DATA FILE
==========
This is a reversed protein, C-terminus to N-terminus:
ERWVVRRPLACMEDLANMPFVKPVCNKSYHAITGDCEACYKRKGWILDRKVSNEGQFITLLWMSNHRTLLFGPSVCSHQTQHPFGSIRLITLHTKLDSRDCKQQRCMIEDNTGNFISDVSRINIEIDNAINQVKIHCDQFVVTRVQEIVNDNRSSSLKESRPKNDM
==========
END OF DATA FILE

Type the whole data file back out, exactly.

This is a reversed protein, C-terminus to N-terminus:
ERWVVRRPLACMEDLANMPFVKPVCNKSYHAITGDCEACYKRKGWILDRKVSNEGQFITLLWMSNHRTLLFGPSVCSHQTQHPFGSIRLITLHTKLDSRDCKQQRCMIEDNTGNFISDVSRINIEIDNAINQVKIHCDQFVVTRVQEIVNDNRSSSLKESRPKNDM